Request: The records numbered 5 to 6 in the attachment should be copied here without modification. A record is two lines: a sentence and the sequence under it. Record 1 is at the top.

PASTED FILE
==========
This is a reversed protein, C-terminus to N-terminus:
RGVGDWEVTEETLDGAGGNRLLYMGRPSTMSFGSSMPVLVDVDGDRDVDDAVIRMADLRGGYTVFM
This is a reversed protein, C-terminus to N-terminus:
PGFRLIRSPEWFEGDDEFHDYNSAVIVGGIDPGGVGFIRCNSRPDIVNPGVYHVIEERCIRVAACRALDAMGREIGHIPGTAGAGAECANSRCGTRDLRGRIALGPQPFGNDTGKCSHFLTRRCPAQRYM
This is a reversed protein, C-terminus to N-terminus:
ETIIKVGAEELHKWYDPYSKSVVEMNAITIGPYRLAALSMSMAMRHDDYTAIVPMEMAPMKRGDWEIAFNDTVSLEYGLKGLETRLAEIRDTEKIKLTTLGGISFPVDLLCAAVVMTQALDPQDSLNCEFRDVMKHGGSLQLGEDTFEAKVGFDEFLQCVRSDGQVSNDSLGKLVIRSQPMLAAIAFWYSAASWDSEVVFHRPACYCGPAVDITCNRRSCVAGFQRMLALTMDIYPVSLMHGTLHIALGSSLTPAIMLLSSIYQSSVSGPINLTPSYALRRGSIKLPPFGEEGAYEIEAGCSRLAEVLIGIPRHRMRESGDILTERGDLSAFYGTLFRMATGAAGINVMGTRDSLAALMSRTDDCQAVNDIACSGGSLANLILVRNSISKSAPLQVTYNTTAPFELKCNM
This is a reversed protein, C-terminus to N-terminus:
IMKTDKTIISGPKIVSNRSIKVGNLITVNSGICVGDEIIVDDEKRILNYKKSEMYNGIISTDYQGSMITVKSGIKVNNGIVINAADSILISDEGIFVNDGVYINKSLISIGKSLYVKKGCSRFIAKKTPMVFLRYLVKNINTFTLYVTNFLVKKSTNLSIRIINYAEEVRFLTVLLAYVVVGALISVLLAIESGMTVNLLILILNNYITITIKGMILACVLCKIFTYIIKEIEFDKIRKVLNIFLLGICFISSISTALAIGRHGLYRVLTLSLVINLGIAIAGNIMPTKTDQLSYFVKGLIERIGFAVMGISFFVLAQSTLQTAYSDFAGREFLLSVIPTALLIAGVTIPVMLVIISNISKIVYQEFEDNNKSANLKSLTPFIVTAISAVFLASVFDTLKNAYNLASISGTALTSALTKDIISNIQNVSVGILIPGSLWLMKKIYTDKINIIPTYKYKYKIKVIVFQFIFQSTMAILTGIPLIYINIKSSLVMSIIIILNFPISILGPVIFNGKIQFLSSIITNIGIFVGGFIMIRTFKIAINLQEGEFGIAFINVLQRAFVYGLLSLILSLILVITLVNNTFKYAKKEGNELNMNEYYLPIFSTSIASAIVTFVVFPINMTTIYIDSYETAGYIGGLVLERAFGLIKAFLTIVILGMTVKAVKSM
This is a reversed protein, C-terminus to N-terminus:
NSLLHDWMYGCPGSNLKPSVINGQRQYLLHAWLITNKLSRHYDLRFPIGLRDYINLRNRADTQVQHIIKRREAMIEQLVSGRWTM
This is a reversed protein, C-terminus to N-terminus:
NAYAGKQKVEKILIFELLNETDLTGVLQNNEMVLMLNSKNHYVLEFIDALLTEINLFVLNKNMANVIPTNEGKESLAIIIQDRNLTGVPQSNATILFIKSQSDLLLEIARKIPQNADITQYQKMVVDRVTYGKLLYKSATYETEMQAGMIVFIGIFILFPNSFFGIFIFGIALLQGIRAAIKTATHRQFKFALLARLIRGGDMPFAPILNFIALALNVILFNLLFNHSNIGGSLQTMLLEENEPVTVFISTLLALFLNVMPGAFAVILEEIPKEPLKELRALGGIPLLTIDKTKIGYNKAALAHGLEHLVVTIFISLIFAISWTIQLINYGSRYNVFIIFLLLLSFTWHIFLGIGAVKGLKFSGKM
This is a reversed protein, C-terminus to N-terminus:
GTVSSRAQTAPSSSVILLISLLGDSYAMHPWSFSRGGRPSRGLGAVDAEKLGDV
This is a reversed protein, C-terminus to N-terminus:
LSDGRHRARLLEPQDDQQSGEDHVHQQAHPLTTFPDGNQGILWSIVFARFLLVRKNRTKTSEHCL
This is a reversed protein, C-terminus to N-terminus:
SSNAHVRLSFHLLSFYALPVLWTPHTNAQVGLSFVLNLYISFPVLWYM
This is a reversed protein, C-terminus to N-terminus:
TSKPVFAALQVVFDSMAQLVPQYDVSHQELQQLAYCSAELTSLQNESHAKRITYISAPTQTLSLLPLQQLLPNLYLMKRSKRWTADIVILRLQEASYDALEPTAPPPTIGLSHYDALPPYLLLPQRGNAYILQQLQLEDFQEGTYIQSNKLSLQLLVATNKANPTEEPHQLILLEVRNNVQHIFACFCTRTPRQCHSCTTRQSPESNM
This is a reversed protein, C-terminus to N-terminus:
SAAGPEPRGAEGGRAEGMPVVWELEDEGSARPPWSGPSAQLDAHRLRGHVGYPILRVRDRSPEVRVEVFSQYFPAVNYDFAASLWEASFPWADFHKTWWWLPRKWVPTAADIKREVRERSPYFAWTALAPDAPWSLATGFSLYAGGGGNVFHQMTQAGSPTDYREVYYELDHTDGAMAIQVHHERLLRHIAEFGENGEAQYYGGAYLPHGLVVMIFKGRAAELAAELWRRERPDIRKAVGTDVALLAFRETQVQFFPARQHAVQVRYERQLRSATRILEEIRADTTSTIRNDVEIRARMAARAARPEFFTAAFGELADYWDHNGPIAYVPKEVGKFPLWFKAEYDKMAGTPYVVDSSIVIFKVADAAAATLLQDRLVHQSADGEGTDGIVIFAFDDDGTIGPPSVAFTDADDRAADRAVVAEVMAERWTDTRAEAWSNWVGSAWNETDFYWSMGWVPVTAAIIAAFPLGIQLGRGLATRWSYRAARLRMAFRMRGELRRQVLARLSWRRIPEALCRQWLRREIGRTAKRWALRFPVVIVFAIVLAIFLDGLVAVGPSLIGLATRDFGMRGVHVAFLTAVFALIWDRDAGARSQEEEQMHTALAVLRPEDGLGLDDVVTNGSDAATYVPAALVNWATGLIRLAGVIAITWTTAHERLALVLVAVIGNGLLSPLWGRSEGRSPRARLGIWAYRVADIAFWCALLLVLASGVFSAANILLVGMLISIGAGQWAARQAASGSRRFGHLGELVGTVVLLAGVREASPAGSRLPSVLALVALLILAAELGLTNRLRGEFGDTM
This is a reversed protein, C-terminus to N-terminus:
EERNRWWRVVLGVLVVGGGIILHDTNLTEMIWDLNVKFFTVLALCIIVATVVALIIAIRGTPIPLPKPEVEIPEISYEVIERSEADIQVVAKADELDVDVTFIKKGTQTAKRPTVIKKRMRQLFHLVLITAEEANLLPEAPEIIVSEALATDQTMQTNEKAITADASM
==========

This is a reversed protein, C-terminus to N-terminus:
NSLLHDWMYGCPGSNLKPSVINGQRQYLLHAWLITNKLSRHYDLRFPIGLRDYINLRNRADTQVQHIIKRREAMIEQLVSGRWTM
This is a reversed protein, C-terminus to N-terminus:
NAYAGKQKVEKILIFELLNETDLTGVLQNNEMVLMLNSKNHYVLEFIDALLTEINLFVLNKNMANVIPTNEGKESLAIIIQDRNLTGVPQSNATILFIKSQSDLLLEIARKIPQNADITQYQKMVVDRVTYGKLLYKSATYETEMQAGMIVFIGIFILFPNSFFGIFIFGIALLQGIRAAIKTATHRQFKFALLARLIRGGDMPFAPILNFIALALNVILFNLLFNHSNIGGSLQTMLLEENEPVTVFISTLLALFLNVMPGAFAVILEEIPKEPLKELRALGGIPLLTIDKTKIGYNKAALAHGLEHLVVTIFISLIFAISWTIQLINYGSRYNVFIIFLLLLSFTWHIFLGIGAVKGLKFSGKM